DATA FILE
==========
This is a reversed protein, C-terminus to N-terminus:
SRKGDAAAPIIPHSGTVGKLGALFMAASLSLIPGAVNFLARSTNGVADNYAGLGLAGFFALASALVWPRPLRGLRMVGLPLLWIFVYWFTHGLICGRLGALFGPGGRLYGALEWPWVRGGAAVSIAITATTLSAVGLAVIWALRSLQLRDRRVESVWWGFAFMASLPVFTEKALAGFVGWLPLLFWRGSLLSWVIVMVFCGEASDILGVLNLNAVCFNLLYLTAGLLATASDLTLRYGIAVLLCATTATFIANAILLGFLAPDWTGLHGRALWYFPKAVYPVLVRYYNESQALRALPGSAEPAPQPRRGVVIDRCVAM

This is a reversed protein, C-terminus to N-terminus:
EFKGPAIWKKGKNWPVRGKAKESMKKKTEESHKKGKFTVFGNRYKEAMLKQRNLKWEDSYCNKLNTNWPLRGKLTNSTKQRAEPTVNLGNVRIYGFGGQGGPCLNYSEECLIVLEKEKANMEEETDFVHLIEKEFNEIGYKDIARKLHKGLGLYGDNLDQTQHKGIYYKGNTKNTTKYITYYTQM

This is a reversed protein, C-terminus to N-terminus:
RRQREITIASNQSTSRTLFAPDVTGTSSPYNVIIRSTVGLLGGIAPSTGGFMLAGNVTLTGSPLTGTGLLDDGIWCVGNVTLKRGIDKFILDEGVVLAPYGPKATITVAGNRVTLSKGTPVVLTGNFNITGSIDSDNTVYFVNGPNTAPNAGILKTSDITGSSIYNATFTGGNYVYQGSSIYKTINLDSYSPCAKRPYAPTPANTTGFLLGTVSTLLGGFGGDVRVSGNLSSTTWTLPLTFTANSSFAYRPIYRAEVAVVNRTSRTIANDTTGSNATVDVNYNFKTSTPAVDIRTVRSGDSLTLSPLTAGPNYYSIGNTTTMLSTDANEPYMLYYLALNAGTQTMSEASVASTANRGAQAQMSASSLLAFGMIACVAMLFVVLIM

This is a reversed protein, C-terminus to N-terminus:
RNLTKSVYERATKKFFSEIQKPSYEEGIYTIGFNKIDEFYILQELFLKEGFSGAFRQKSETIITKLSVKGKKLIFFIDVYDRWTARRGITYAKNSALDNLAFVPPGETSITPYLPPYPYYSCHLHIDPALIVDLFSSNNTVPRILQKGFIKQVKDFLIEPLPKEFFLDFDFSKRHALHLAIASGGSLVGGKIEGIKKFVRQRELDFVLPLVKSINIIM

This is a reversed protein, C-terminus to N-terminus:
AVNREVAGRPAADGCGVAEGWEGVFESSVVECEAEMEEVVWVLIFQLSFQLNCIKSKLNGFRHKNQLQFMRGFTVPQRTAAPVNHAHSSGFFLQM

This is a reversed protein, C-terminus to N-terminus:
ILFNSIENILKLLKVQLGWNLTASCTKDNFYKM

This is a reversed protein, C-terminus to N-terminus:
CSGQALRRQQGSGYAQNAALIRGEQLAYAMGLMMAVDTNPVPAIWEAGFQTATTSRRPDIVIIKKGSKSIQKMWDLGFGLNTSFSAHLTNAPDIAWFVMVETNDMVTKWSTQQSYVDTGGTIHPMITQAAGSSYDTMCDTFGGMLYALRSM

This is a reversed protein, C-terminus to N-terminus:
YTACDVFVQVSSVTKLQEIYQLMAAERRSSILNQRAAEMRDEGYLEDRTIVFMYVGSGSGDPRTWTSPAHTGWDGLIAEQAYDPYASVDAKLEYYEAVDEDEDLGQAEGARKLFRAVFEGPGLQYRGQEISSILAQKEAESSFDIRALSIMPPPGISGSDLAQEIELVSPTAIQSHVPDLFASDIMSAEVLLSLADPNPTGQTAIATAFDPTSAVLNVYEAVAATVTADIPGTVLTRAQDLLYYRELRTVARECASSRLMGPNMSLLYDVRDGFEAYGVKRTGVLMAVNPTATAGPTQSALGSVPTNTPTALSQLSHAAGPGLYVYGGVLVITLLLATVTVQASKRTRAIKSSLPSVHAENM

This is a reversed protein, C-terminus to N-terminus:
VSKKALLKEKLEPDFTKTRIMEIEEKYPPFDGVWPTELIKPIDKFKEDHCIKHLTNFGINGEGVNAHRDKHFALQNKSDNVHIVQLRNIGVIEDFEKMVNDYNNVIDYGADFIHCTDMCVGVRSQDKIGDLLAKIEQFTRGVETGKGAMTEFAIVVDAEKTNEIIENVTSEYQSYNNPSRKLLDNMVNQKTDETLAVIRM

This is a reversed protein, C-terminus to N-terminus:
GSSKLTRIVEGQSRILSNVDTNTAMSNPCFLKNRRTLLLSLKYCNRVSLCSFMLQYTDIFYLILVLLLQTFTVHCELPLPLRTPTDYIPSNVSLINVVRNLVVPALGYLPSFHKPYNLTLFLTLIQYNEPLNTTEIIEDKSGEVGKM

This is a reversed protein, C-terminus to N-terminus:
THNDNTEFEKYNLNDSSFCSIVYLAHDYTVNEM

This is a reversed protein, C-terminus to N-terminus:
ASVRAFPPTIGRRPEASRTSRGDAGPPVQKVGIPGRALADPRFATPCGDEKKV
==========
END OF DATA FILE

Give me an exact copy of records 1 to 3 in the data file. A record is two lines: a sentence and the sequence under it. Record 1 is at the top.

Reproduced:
This is a reversed protein, C-terminus to N-terminus:
SRKGDAAAPIIPHSGTVGKLGALFMAASLSLIPGAVNFLARSTNGVADNYAGLGLAGFFALASALVWPRPLRGLRMVGLPLLWIFVYWFTHGLICGRLGALFGPGGRLYGALEWPWVRGGAAVSIAITATTLSAVGLAVIWALRSLQLRDRRVESVWWGFAFMASLPVFTEKALAGFVGWLPLLFWRGSLLSWVIVMVFCGEASDILGVLNLNAVCFNLLYLTAGLLATASDLTLRYGIAVLLCATTATFIANAILLGFLAPDWTGLHGRALWYFPKAVYPVLVRYYNESQALRALPGSAEPAPQPRRGVVIDRCVAM

This is a reversed protein, C-terminus to N-terminus:
EFKGPAIWKKGKNWPVRGKAKESMKKKTEESHKKGKFTVFGNRYKEAMLKQRNLKWEDSYCNKLNTNWPLRGKLTNSTKQRAEPTVNLGNVRIYGFGGQGGPCLNYSEECLIVLEKEKANMEEETDFVHLIEKEFNEIGYKDIARKLHKGLGLYGDNLDQTQHKGIYYKGNTKNTTKYITYYTQM

This is a reversed protein, C-terminus to N-terminus:
RRQREITIASNQSTSRTLFAPDVTGTSSPYNVIIRSTVGLLGGIAPSTGGFMLAGNVTLTGSPLTGTGLLDDGIWCVGNVTLKRGIDKFILDEGVVLAPYGPKATITVAGNRVTLSKGTPVVLTGNFNITGSIDSDNTVYFVNGPNTAPNAGILKTSDITGSSIYNATFTGGNYVYQGSSIYKTINLDSYSPCAKRPYAPTPANTTGFLLGTVSTLLGGFGGDVRVSGNLSSTTWTLPLTFTANSSFAYRPIYRAEVAVVNRTSRTIANDTTGSNATVDVNYNFKTSTPAVDIRTVRSGDSLTLSPLTAGPNYYSIGNTTTMLSTDANEPYMLYYLALNAGTQTMSEASVASTANRGAQAQMSASSLLAFGMIACVAMLFVVLIM